Why D5 1/2NS was the Right Choice in the 1950s!

For many, a frequent practice is to order D5 1/2NS intravenous fluids for maintenance IVFs.  An expert review (ML Moritz, JC Ayus. NEJM 2015; 2015: 373: 1350-60) of this topic explains why this was right in the 1950s but is usually the wrong choice today.

Key points:

  • Use of hypotonic maintenance fluids (sodium concentration <130 mmol per liter), “has been associated with a high incidence of hospital-acquired hyponatremia and more than 100 reports of iatrogenic deaths or permanent neurologic impairment related to hyponatremic encephalopathy.”
  • Acutely ill patients have “disease states associated with excess arginine vasopressin.”
  • Recommendations on the use of hypotonic fluids were “based on theoretical calculations from the 1950s, before the syndrome of inappropriate antidiuresis was recognized as a common clinical entity.”
  • “More than 15 randomized, prospective trials involving more than 2000 patients have evaluated the safety and efficacy of isotonic fluids…most of these studies involved children…isotonic fluids were superior.” Limitations: these studies were typically <72 hours and excluded patients with renal disease, heart failure, and cirrhosis.
  • The authors also note potential problems with 0.9% NS for rapid infusion, perhaps related in part to the polyvinyl chloride bags which lowers the pH.  “0.9% saline, as compared with balance salt solutions, may produce a hyperchloremic metabolic acidosis, renal vasoconstriction, an increased incidence of acute kidney injury requiring renal-replacement therapy, and hyperkalemia.”
  • Hypotonic fluids may be appropriate in the setting of established hypernatremia or a clinically significant renal concentrating defect (with free-water losses).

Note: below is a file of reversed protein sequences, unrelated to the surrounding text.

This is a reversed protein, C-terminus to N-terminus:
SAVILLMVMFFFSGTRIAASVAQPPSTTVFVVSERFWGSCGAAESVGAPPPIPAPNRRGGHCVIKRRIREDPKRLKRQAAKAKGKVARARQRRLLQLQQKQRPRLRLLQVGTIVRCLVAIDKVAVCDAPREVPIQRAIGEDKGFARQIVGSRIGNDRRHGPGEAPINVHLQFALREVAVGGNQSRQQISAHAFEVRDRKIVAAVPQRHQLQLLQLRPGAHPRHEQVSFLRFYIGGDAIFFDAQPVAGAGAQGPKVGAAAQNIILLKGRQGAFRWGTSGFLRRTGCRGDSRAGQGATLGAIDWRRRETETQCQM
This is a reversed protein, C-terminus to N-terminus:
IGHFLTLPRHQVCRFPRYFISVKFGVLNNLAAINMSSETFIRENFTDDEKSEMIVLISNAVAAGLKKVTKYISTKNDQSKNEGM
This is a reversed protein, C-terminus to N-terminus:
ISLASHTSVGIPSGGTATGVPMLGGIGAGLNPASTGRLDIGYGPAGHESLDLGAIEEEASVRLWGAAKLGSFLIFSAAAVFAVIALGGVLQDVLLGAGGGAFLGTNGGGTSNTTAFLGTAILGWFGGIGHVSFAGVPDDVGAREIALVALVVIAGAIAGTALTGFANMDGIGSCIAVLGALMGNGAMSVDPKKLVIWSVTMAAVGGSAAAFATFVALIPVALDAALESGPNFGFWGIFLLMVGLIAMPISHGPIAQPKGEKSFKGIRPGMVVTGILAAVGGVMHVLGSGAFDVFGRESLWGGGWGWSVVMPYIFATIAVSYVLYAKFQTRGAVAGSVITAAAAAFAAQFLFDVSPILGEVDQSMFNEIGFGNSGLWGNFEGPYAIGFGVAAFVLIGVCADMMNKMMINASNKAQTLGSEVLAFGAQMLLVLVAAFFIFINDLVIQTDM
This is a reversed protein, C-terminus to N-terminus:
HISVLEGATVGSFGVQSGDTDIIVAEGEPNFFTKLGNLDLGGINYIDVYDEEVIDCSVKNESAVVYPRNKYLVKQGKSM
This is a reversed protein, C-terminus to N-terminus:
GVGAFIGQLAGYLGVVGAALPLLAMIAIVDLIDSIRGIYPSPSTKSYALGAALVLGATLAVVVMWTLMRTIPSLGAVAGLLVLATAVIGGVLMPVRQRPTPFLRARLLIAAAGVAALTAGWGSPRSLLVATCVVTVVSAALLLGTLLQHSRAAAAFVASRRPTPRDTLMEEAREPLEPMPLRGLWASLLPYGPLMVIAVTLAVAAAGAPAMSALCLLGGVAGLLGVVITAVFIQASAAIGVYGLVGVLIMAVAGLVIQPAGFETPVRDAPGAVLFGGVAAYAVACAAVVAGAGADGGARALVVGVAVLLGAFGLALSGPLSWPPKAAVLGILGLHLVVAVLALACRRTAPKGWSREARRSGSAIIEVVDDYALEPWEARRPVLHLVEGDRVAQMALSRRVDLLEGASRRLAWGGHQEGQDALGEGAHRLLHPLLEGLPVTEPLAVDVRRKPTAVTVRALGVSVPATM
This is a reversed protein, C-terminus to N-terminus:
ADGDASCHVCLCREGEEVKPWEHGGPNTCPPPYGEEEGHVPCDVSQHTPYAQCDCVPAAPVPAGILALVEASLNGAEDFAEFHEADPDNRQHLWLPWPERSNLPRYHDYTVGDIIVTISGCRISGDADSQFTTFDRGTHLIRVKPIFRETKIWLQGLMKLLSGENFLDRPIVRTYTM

My take: D5 1/2 NS and other hypotonic fluids should not be used commonly as a maintenance fluid.

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2 thoughts on “Why D5 1/2NS was the Right Choice in the 1950s!

  1. Interesting… tho, in truth, nothing new. Back when I was a resident routinely ordering fluids, it was obvious that many kids on what we then considered maint. would get mildly hyponatremic. One fix: was to stop ordering labs and pull the IV!

    This may come across as unnecessarily crusty, but I blame a fundamental flaw in medical education. How many residents know the difference between dehydration (that is, not enough free water, as reflected by a high serum sodium, which should be treated if necessary with free water), and a volume deficit (which is a clinical diagnosis based on vitals, lack of tears, decr UOP, etc, and should be treated with isotonic fluids)? Yes, in peds, sometimes kids have both at the same time– then you can be sloppy and half the difference to treat with 1/2 NS. But that’s still not MAINTENANCE, that’s therapeutic.

    //end nerdy rant

    • What I don’t understand is why hypotonic fluids remain so popular when it is known that there are increased risks. Since many patients are carefully monitored, very few develop complications. Yet, given the high frequency usage of hypotonic fluids, iatrogenic complications will continue. A particular group at risk are post-operative patients and these patients also tend to be monitored with bloodwork less frequently.

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